When Cashel was a Milking Town


The celebration of fifty years of the NFA/IFA at Rockwell College last Friday night brings to mind how the agricultural influence in the town has waned over the period. From a time when the town harboured fair days and the sale of cattle, sheep and pigs in the streets, the export of cattle at Cashel Railway Station, the meandering of cows through the streets, and the line of horses and carts bringing milk to the creamery, Cashel has become a place where the agricultural influence is peripheral and is mainly confined to Cashel Mart and Centenary Co-Op Stores.

Up to about thirty years ago there was a strong agricultural presence in the town, and that was reflected in the number of people milking cows within the town boundaries.

Donal Ryan of the Rock hunted his cows from the soccer field down the Bohereen Glas, across the Dublin Road to Moore Lane for milking.

Jim Joe Ryan kept his cows behind Jenny's shop and there was a butcher's stall and abattoir in the same place.

Jack Maher milked cows where Granny's Kitchen is now located.

Carrolls in Ladyswell kept their cows up Gallows Hill, drove them down the Bohereen Glass across the Dublin Road for milking in Colliers Lane.

Peg and Josephine Maher on the Terrace always kept four or five cows in the Majors field and drove them down to the back of the house for milking.

Jackie Ryan had a cow byre at the top of Bohermore, where Maurice Thompson is living now, and milked his cows there.

Matty and Jimmy Dunne drove the cows in for milking in Canopy Street before it was demolished in 1974.

The Presentation Convent kept a good herd of cows and they were milked where the pavilion in Cashel Community School field was built some time ago.

Pake Roche had a haybarn, where the carpark in Friar Street is today, with entry beside Billy Foley's Pub, and he milked the cows in a house at the corner of Friar Street and Abbey Road. ..,

Rose Kearney milked cows where Wallaces have the car showrooms now, and Foleys had a milking operation on Feehan's Road, where the Council are building houses at the moment.

O'Leary's had their milking parlour where Marcus Fogarty has his joinery works and Katie Phelan used to give them a hand with the milking.

Hanlys on the Green were milking in a big way until not so very long ago and, in the same area, Jimmy and Paddy Darmody used to milk where Christy Kinane has his horse training establishment.

O'Dwyer-Malachys used to drive their cows down the Old Road for milking close to the Green. The children going to the old National School had to contend with the cows. Many people from the town bought their milk there, and it was ladled out in a half-pint measure.

McCluskeys ran Rosebower Creamery until it was taken over by Centenary Co-Op. The street outside, up and down the Cahir Road and over the Green, was filled with all kinds of carts drawn by horses and donkeys, as they waited in line to have their milk taken in.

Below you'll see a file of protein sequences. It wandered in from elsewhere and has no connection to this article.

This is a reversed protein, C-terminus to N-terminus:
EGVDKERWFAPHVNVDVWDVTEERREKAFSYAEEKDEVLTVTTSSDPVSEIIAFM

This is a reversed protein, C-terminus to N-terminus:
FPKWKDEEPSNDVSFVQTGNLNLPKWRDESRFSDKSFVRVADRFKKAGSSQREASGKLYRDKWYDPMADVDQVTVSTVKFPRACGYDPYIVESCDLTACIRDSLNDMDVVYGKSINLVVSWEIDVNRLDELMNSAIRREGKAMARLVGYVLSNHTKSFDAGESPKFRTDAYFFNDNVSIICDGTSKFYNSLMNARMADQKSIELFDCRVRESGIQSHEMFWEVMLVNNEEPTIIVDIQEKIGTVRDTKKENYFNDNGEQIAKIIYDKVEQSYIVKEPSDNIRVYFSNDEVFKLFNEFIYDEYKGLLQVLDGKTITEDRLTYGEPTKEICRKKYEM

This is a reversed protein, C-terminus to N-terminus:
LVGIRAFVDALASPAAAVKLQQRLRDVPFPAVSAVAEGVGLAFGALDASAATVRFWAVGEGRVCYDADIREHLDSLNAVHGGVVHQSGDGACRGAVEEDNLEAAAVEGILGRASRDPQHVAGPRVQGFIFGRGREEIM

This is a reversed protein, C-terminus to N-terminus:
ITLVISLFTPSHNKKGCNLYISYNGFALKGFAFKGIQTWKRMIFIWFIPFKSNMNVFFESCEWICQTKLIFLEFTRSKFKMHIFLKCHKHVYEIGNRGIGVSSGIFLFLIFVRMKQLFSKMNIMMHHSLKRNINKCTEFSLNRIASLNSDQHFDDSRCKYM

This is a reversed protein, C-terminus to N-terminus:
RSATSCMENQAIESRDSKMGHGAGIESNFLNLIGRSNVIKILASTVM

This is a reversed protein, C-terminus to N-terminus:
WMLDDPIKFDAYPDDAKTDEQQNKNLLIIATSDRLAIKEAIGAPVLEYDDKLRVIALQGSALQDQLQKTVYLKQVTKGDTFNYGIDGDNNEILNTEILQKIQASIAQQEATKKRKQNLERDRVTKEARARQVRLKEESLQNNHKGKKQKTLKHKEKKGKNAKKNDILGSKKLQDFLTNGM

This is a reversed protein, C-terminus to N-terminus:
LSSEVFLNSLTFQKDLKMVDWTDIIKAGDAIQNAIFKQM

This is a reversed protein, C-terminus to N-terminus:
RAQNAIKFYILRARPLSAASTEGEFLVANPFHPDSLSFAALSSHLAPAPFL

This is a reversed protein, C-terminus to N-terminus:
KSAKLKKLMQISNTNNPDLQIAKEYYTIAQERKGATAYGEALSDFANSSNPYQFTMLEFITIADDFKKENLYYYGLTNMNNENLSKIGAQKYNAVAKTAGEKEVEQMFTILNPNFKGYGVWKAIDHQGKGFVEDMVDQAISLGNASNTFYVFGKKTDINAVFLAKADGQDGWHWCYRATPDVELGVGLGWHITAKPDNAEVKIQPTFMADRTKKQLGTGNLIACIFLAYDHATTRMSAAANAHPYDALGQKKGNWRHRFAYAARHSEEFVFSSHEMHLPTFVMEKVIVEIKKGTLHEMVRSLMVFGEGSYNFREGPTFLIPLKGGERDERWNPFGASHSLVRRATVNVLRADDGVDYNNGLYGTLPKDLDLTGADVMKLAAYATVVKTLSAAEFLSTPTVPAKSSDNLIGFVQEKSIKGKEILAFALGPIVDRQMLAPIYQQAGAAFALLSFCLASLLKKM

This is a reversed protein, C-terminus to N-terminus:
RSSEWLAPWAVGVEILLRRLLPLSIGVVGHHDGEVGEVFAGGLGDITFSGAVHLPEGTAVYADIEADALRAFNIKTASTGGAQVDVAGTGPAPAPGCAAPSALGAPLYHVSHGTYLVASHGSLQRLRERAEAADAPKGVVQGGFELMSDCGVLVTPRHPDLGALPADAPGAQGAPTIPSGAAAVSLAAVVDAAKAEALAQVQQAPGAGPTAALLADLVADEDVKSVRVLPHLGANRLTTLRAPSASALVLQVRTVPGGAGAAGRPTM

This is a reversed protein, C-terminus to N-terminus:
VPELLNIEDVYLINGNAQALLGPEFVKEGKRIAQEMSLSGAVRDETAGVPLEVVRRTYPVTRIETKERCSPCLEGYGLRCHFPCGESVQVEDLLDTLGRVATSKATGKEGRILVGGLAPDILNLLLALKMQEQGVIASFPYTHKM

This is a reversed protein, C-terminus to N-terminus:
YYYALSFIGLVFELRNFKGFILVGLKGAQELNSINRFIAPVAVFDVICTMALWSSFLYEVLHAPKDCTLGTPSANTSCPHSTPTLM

Meanys drove their cows down Boherclough Street twice a day for milking in Main Street. They had a professional milkmaid in Bridgie Coman, who was noted for her particular headdress, apron and Wellington boots. She almost always had the cigarette in her mouth. She acquired the name 'Maritana', because of the similarity between her headdress and that of some of the characters in the musical.

Carews milked cows in behind what came to be known as Coopers, and Austin Ryan had a milking operation on the Golden Road.

Even the Palace Hotel was into the act. There were cow byres on the right hand side, now converted into residences, as one goes to the entrance ofthe hotel.. Lord Brockett kept some pedigree Ayrshires on the Rock.

Also on Main Street Denis Leamy milked cows at the Back of the Pipe.

One of the most fascinating pieces of information is that ofthe famous 'Judas' bullock! This was a bullock, who used to lead the heifers to the slaughter, and he was trained by the late Charlie Keane. Tom O'Neill owned Mahers butchers, Pat Walsh's today. He had an abattoir beside it, the small room, which is still there today. The cattle for slaughter had to be brought down from All Aileen and the 'Judas' bullock was trained to walk down Ladyswell Street into Main Street followed by the heifers for slaughter, The bullock walked through the abattoir and back up to AlIa Aileen, while the heifers were slaughtered.

It all presents a much different picture of the town to the one we have today. All these cows no longer foul the streets of the town. The cattle that come to Cashel Mart are transported there, and away afterwards, and are hardly noticed except by the buyers and sellers attending the Mart.


The Nationalist, May 12, 2005